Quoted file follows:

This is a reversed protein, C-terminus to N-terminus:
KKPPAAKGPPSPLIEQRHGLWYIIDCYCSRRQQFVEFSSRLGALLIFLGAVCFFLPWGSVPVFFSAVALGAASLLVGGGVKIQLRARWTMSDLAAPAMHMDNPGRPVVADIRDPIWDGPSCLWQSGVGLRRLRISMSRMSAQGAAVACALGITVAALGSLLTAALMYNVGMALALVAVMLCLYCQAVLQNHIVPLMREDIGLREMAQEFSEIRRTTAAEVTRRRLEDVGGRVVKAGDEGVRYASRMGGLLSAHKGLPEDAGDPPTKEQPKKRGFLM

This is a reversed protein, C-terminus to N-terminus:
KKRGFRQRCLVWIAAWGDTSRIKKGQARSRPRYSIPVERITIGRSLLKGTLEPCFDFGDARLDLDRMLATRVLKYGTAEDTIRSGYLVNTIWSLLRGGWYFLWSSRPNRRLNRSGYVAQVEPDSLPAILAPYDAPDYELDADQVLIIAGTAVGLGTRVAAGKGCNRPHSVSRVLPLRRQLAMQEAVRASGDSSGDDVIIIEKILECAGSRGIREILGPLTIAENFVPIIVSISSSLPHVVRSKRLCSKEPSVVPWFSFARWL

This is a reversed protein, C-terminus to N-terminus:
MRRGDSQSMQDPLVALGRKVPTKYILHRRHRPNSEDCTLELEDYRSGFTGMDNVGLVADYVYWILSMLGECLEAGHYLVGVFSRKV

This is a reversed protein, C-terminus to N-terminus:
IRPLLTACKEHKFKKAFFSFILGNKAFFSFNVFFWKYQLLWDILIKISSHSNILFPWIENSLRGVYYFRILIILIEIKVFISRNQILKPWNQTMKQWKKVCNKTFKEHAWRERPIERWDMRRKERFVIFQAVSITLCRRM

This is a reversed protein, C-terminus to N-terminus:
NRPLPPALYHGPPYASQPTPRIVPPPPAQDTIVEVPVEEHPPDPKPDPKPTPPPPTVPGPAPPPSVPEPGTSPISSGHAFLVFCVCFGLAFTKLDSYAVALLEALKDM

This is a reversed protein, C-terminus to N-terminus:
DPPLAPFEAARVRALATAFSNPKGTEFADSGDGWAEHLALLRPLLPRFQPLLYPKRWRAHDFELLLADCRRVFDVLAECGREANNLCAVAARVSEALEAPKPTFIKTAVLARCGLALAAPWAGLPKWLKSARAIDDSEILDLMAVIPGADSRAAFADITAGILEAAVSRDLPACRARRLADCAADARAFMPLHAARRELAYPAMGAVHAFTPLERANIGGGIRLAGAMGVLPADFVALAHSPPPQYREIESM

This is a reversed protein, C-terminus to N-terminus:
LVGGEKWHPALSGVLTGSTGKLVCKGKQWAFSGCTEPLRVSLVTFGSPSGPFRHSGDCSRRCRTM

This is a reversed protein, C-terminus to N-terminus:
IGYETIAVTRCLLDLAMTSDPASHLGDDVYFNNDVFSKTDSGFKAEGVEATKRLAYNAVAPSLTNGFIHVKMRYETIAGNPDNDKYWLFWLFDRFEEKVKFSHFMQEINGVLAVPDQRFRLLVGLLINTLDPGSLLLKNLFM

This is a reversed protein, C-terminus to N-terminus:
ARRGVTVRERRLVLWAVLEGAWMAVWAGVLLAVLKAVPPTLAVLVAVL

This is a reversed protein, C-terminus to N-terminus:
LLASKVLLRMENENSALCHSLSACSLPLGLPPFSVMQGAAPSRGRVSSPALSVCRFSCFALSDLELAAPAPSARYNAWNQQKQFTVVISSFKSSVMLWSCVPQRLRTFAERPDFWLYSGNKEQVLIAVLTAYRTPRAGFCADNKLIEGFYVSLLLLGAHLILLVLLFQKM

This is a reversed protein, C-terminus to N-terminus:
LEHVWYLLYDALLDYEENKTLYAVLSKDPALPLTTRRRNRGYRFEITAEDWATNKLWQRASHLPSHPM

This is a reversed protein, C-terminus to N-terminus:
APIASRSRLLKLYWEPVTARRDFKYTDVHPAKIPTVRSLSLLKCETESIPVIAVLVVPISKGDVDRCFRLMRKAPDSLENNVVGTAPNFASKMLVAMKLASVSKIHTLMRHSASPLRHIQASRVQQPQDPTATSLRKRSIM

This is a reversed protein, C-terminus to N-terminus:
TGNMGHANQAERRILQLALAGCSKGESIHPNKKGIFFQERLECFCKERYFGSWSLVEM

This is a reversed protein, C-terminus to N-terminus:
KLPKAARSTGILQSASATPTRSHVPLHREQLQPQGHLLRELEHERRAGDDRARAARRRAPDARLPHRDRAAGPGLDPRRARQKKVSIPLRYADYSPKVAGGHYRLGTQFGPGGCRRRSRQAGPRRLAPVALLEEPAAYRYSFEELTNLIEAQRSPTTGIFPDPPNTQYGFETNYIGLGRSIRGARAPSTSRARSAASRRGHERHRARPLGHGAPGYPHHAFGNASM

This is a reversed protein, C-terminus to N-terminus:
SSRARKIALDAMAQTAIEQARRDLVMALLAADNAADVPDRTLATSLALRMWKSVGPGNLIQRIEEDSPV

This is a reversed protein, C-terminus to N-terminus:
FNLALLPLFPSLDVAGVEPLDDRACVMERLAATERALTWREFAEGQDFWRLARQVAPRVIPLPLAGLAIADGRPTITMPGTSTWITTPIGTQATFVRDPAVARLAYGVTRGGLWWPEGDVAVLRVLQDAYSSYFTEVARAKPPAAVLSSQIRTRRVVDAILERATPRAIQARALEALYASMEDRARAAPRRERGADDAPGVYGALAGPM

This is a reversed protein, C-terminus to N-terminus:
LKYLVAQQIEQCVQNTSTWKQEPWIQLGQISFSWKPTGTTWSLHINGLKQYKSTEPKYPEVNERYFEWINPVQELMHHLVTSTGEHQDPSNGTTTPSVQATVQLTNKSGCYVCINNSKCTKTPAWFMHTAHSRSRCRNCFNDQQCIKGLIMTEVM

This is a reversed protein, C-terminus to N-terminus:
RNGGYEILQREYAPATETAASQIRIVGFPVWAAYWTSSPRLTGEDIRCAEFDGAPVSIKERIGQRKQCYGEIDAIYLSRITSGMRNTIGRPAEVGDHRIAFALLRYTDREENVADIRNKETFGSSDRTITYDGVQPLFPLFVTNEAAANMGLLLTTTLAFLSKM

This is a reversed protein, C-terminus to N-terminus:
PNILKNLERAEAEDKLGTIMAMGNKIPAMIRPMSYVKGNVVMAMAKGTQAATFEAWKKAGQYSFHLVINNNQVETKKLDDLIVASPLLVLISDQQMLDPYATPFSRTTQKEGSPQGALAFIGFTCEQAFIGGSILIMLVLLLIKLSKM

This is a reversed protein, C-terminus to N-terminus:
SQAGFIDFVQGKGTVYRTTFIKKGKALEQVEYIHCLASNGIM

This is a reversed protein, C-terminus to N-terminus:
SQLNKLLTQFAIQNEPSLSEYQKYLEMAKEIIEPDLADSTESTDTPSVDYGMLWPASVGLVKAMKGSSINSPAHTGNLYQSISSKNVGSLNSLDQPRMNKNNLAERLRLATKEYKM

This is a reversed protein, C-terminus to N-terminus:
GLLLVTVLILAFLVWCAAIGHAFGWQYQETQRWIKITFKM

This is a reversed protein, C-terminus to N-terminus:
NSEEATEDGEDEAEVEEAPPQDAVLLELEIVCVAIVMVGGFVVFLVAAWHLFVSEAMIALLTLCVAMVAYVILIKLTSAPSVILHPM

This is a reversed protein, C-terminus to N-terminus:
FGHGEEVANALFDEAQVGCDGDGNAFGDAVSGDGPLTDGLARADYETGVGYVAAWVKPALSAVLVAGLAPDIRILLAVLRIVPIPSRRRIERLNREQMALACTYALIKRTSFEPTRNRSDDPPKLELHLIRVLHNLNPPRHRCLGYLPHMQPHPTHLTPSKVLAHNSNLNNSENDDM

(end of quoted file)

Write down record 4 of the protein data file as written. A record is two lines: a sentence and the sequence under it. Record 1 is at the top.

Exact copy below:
This is a reversed protein, C-terminus to N-terminus:
IRPLLTACKEHKFKKAFFSFILGNKAFFSFNVFFWKYQLLWDILIKISSHSNILFPWIENSLRGVYYFRILIILIEIKVFISRNQILKPWNQTMKQWKKVCNKTFKEHAWRERPIERWDMRRKERFVIFQAVSITLCRRM